Owens OutComm Student Media

Owens OutComm Student Media

Owens OutComm Student Media

An Examination: Indian Boarding Schools

Re-education schools built for the sole purpose of “reforming” Indigenous Children
Pelton, Herbert W.
“Indian School, Cherokee, N.C.” Retrieved through the Library of Congress.

The Words We Use

The words we use to describe people are important. Think of the media you watch, where you get your news and current events from. When the news anchor or pundit speaks of the issues which are important to you, events and people that makes you angry or afraid, what kinds of words do they use? 

What is your first reaction to the word “thug,” or “animal”? When you think of a criminal what image pops into your mind? What events and topics do you think of when you read the words “horde,” “predators,” or “groomers”? Can you think of a time when you’ve heard others use those words to describe groups of people who haven’t been convicted of a crime? When you heard or read those words, was your gut reaction that they were accurate or justified or were you appalled or indifferent? Some of the words used to describe Indigenous or Native Americans over the last few hundred years have been “savage” and “barbarians,” what do you imagine when you read those words? 

The above words all have something in common; they are negative descriptors we use to describe people we want to view as less than us, less than human. It gives us an excuse to think poorly of them or even violently. These words are not an accident, they are used deliberately by those in the media and in positions of power to influence our opinions and beliefs, so we can find the persecution of those groups more palatable.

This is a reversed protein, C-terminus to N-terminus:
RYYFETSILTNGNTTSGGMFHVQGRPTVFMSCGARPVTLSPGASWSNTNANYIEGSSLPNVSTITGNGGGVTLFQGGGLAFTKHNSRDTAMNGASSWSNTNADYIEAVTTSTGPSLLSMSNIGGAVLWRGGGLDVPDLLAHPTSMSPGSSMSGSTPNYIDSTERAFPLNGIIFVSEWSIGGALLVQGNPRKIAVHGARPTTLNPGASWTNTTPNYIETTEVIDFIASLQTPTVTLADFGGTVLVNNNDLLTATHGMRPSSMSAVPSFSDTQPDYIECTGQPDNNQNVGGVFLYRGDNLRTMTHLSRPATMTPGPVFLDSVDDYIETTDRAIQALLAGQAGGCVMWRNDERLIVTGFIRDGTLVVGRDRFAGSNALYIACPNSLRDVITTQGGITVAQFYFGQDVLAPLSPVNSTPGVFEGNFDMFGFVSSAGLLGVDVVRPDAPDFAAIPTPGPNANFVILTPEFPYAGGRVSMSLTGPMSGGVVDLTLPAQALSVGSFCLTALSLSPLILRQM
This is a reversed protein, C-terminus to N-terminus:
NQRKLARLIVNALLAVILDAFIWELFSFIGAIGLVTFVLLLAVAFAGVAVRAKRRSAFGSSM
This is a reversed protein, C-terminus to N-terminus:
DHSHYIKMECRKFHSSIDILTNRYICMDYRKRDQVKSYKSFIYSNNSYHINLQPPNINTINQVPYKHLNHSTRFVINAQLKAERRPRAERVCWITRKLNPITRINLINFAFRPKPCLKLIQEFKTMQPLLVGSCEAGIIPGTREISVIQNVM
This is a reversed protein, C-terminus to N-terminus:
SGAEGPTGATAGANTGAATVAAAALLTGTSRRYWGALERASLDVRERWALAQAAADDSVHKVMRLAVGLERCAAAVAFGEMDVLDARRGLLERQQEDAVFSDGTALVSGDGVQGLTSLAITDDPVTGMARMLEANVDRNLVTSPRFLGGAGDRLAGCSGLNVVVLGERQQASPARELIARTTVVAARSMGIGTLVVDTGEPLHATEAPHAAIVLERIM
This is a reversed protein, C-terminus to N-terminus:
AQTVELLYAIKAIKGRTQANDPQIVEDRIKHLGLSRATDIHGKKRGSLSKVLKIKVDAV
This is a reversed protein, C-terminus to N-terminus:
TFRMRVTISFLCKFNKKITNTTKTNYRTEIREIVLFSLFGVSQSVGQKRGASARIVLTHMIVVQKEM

The Rhetoric We Wreak

During a speech by Richard Henry Pratt in 1892, Pratt proudly declared “All the Indian there is in the race should be dead. Kill the Indian in him and save the man.” This rhetoric made by a powerful military officer was used to embolden an effort started in 1819 by the United States Congress by the passing of the Civilization Fund Act, a piece of legislation written to provide funding for re-education schools built for the sole purpose of “reforming” the “savage” Indian children into “proper” Catholic members of white European society. By the 1960’s, over 500 boarding schools were built and over 60,000 Native American children were “re-educated” and worse. 

The Business of Genocide

By the time these boarding schools became more prominent, Native American land was being, and had been, taken by force through the efforts of the United States government and its benefactors. Events like Trail of Tears had displaced and ethnically cleansed Native Peoples from most of their lands. Prospective farmers who lacked inherited land in Europe were moved onto stolen land to work the territory. Eventually, after the Civil War, The Indian Removal Act was used to further displace Native Americans. This resulted in The Long Walk of the Navajo and other forced displacements. A continuation of the ongoing genocide meant to expand the territory of the United States and enrich those who took their place. 

The wealth of land and resources once owned by the Native Peoples were seized by the leaders of the United States government. Their people were ethnically and physically cleansed from their homes, forced into generations of poverty, and their children sent to the re-education camps we know today as Indian Boarding Schools.